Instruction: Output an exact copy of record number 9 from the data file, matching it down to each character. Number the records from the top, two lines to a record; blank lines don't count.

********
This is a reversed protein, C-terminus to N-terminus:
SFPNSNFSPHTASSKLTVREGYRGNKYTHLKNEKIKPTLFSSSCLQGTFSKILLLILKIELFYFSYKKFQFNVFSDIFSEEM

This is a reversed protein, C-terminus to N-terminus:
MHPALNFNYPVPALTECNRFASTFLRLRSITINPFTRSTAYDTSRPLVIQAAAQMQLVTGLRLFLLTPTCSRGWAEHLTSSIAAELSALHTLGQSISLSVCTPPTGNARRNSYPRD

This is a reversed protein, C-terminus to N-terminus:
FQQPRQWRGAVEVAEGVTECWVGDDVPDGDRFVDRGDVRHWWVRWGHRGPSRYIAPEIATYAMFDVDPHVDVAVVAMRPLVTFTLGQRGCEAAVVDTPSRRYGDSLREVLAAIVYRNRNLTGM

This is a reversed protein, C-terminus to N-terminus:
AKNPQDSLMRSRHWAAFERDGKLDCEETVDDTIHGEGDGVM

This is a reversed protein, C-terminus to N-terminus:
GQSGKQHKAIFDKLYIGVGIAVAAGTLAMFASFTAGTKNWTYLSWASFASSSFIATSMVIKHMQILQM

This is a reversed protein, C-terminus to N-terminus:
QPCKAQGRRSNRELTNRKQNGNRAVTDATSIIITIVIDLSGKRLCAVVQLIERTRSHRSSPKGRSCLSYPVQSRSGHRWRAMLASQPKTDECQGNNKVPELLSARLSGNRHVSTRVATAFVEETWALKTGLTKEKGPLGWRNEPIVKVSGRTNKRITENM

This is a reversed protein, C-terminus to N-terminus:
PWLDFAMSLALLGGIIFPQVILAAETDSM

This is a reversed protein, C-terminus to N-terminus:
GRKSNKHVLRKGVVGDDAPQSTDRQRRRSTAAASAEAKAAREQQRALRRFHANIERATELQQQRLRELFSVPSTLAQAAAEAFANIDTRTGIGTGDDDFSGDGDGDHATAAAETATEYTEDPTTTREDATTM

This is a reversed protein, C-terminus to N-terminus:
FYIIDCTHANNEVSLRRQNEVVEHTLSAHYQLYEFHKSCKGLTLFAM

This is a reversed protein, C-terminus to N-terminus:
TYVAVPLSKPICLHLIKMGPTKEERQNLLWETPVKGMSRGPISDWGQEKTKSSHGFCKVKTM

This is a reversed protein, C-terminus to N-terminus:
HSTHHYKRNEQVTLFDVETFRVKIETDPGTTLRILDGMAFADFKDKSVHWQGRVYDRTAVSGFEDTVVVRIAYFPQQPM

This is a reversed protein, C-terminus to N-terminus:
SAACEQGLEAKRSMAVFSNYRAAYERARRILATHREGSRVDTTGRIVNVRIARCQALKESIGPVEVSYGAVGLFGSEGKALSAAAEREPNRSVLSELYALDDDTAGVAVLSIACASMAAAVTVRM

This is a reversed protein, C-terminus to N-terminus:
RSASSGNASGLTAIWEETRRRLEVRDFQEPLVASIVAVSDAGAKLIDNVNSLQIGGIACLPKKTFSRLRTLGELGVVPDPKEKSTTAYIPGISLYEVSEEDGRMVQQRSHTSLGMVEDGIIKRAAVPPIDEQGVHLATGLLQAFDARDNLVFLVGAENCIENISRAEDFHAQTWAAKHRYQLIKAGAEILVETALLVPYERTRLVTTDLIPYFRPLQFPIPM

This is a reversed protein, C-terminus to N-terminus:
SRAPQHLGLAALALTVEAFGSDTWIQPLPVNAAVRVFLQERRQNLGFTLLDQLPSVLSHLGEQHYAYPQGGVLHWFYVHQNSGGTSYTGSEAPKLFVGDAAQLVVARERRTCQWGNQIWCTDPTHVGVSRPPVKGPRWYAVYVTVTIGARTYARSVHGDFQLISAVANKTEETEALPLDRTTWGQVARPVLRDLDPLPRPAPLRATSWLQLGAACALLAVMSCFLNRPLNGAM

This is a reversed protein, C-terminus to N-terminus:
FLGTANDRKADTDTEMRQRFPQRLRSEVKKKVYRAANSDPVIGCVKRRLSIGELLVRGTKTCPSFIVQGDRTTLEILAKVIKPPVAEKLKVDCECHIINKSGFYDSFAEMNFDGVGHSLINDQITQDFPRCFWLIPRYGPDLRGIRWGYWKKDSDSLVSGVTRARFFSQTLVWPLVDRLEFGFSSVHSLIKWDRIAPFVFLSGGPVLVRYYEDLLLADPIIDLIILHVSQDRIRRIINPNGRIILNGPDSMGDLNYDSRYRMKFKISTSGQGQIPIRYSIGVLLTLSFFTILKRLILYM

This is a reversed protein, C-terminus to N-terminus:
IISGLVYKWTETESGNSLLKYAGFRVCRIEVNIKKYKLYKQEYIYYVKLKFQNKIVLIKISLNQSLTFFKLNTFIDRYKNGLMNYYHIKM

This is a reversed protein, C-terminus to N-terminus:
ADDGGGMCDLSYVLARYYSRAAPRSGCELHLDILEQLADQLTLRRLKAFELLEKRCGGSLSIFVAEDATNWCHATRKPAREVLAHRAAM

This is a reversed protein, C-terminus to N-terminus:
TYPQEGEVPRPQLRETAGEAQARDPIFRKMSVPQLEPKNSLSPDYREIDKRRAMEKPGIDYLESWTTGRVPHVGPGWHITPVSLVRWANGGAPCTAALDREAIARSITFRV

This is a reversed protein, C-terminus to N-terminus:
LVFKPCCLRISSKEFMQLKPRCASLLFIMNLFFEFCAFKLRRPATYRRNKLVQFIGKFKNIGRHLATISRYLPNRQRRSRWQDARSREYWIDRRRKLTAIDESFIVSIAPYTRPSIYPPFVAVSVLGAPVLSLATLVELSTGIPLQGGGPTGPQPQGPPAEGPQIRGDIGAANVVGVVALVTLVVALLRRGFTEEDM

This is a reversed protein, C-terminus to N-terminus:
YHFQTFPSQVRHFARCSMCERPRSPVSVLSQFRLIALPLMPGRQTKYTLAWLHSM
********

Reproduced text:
This is a reversed protein, C-terminus to N-terminus:
FYIIDCTHANNEVSLRRQNEVVEHTLSAHYQLYEFHKSCKGLTLFAM